Arts & Culture

Chess classes have been shown to have educational benefits.
Austin Fuller | Chess Club and Scholastic Center of Saint Louis

The rhetoric has floated around for decades.

 “It develops your memory, improves your test scores — chess is good for your brains!” They always say. “It boosts your math! And it helps your science! Chock full of cognitive benefits, indeed!

The Missouri History Museum is collecting postcards for a time capsule that will be opened in 50 years, for St. Louis' 300th anniversary.
Alex Heuer / St. Louis Public Radio

St. Louis’ 250th anniversary celebration is wrapping up, and the city starts its 251st year this weekend.

While the 250th anniversary may have lacked the over-the-top pomp and circumstance of previous anniversaries, Cakeway to the West was a hit. Two hundred fifty-six cake sculptures, each 4 feet tall, were decorated by artists and scattered throughout the St. Louis region.

Marie-Hélène Bernard of St. Louis Symphony
Courtesy of St. Louis Symphony

Marie-Helene Bernard is joining the St. Louis Symphony as its president and CEO.

"I am honored to join the St. Louis Symphony and to support this great American treasure,” said Bernard in a news release this morning.

Photograph courtesy U.S. Army Corps of Engineers / St. Louis District

Two years after the Great Flood of 1927 devastated the lower Mississippi River Valley, blues singers Kansas Joe McCoy and Lizzie “Memphis Minnie” Douglas shared the pain in their classic “When The Levee Breaks:”

If it keeps on rainin’, levee’s goin’ to break

If it keeps on rainin’, levee’s goin’ to break

And the water gonna come in, have no place to stay ...

Michael "Sonny" Trimble directs the archives and artifacts collection of the U.S. Army Corps of Engineers.
Mary Delach Leonard | St. Louis Public Radio

These days, Marine veteran Ryan Schatz works a quiet job, painstakingly photographing Native American arrowheads and shards of ceramic pottery unearthed decades ago during construction projects by the U.S. Army Corps of Engineers.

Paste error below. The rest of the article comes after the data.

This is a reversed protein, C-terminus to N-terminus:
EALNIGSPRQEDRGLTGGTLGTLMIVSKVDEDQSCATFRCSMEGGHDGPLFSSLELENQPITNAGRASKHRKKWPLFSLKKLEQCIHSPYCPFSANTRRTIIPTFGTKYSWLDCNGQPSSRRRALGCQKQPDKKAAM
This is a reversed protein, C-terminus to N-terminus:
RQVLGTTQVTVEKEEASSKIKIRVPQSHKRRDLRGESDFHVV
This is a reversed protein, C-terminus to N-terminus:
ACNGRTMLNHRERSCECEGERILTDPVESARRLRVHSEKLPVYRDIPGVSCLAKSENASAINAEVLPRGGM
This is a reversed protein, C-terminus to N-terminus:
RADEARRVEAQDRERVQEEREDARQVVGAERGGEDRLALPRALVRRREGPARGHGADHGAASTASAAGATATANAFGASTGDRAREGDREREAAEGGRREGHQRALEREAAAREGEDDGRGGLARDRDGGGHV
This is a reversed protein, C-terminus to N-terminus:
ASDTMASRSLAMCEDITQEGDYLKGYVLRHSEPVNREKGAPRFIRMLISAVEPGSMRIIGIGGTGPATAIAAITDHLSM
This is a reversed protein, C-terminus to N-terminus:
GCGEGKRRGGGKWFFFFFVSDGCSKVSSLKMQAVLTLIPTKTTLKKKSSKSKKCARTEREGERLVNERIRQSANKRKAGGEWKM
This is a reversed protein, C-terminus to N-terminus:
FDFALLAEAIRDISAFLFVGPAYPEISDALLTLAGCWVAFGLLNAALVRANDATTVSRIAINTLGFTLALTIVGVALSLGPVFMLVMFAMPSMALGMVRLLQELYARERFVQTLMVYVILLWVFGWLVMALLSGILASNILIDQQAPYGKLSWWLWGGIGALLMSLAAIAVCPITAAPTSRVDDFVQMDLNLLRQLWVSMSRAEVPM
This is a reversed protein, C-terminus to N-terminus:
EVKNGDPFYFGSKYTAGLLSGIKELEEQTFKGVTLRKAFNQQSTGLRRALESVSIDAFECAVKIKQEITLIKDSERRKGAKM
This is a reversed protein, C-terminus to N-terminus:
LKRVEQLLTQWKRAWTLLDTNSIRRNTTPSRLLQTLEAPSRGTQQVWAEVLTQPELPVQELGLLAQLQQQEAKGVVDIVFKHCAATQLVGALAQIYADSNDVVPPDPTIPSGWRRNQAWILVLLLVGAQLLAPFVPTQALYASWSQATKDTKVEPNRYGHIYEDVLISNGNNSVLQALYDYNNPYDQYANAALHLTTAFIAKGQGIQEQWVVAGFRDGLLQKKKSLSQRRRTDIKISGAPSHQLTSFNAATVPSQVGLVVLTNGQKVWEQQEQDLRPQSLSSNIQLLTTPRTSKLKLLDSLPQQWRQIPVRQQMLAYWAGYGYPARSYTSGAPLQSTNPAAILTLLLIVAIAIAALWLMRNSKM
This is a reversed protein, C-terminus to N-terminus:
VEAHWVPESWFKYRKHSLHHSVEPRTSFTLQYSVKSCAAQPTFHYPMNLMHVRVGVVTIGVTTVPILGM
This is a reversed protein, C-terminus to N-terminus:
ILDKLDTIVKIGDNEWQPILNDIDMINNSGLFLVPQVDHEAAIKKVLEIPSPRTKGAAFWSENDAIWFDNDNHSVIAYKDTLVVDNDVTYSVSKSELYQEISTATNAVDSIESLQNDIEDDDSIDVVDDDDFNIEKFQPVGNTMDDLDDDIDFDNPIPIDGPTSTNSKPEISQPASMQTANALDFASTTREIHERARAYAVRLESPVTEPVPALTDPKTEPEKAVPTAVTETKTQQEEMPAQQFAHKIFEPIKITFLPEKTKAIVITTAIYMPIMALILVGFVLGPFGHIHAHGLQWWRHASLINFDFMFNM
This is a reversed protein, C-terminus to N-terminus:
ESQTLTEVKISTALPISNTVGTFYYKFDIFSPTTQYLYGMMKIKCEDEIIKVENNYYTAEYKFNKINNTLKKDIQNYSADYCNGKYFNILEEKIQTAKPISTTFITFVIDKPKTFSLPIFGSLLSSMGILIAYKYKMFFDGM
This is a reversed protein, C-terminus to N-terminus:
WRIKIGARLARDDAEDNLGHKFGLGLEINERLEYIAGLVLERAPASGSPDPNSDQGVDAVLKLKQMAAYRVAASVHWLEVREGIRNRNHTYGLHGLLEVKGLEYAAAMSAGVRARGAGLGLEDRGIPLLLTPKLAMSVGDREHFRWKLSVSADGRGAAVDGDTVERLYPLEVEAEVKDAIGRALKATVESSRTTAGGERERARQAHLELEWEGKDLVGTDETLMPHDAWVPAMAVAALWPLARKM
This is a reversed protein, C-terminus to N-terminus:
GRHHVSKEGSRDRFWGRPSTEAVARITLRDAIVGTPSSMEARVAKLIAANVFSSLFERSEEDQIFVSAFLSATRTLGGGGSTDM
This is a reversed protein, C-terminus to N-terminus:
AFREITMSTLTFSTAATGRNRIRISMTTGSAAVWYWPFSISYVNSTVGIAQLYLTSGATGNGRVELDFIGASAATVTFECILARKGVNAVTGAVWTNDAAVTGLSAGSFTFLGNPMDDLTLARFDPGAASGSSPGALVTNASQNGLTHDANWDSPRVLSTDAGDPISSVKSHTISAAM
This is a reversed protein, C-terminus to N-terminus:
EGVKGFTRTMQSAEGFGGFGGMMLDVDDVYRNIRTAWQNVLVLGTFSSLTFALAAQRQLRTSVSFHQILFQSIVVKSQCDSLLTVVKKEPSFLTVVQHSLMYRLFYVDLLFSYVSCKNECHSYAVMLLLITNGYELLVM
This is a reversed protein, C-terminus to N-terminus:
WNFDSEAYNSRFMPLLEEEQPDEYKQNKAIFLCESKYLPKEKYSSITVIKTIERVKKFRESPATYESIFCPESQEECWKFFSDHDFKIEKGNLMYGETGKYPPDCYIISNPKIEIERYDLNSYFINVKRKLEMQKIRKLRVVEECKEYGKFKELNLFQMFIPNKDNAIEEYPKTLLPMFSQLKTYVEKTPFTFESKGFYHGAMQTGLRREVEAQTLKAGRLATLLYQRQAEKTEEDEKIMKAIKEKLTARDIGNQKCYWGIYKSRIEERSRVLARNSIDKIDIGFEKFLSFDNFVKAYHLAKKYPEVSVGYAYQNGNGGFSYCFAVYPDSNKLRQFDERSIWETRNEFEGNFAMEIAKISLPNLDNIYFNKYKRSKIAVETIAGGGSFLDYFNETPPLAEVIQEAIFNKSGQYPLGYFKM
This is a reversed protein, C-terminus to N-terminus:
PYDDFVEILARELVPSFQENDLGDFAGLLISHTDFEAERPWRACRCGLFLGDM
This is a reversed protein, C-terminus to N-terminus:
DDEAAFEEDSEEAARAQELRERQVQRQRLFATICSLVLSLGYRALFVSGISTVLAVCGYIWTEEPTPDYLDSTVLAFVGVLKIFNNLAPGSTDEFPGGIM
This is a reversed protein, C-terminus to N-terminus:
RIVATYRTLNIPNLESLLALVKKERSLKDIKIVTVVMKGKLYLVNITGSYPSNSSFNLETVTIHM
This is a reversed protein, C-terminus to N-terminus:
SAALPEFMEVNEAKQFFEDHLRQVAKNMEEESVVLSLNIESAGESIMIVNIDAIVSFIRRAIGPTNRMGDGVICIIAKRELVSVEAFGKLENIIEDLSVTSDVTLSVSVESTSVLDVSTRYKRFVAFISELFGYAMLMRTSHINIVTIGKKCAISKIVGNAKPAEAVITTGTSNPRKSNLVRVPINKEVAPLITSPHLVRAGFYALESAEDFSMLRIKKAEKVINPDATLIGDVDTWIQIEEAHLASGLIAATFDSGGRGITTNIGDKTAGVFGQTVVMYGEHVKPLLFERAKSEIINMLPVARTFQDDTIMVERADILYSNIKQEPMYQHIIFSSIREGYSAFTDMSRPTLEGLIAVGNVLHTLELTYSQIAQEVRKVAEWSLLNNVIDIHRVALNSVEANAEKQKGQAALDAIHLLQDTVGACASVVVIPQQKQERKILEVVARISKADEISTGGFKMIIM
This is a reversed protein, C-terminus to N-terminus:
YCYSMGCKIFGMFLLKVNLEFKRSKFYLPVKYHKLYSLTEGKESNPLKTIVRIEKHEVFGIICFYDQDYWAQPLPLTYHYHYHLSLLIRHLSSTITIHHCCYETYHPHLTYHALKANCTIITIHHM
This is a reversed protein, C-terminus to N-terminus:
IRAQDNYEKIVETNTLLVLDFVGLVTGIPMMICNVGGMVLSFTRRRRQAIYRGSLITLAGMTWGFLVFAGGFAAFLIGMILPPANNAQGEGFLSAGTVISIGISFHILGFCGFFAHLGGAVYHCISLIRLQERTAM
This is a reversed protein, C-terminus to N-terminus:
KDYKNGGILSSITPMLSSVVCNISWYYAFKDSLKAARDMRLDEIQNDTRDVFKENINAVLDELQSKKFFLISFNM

Dennis C.. Owsley / Copyright Dennis C.. Owsley

Jazz Unlimited for February 8 will be  “Jazz Musicians With Long Performance Careers-Part 2.”  While many jazz fans think that jazz musicians die young, data shows that this is not the case.  The month of February will be devoted to the music of over 200 major jazz artists who have performing careers of fifty years and longer.  Some of the 78 musicians heard in various combinations on tonight’s show are Ernestine Anderson, Benny Goodman, Mary Lou Williams, Abdullah Ibrahim, Louis Armstrong, Earl Hines, Quincy Jones, Count Basie, Duke Ellington, Woody Herman, Ella Fitzgerald.

Image by Don McKenna
Courtesy of the International Photography Hall of Fame

A new exhibit at the International Photography Hall of Fame bridges the gap between personal perspective and the unfeeling materials of stone, brick and steel. According to Executive Director John Nagel, 72, this focus can be found in the exhibit’s unfamiliar images of a well-known city.

“This is not the greatest hits of St. Louis architecture,” he said.

David Robertson conducting at Powell Hall
Dan Dreyfus / St. Louis Public Radio

The St. Louis Symphony was onstage Sunday afternoon when their Grammy win for Best Orchestral Performance was announced. Adam Crane, vice president for external affairs, and Erika Ebsworth-Goold, the symphony's publicist, told the performers about the win backstage.

“This is the equivalent to a World Series win for the orchestra," she said.

About eight years ago, I visited Marfa, Texas, a West Texas city known as a cultural center for contemporary artists and artisans. In 1971, minimalist artist Donald Judd moved to Marfa from New York City. He bought two large airplane hangars and some smaller buildings and began to permanently install his art and the story goes on. Later he acquired with the help of the Dia Art Foundation in New York, the decommissioned Fort D.A. Russell, and began transforming the fort's buildings into art space in which he invited other contemporary artists to show their works.

Via St. Louis Symphony | Dan Dreyfus

We continue our live broadcasts of the St. Louis Symphony's 2014-2015 season this weekend, and you can be right there with us from 8 p.m. to 10 p.m. on Saturday, Feb. 7. 

On select Saturday evenings, St. Louis Public Radio broadcasts the Symphony's performance over the air, bringing you a live classical music experience wherever you are. 

Here's what's planned for you this weekend:

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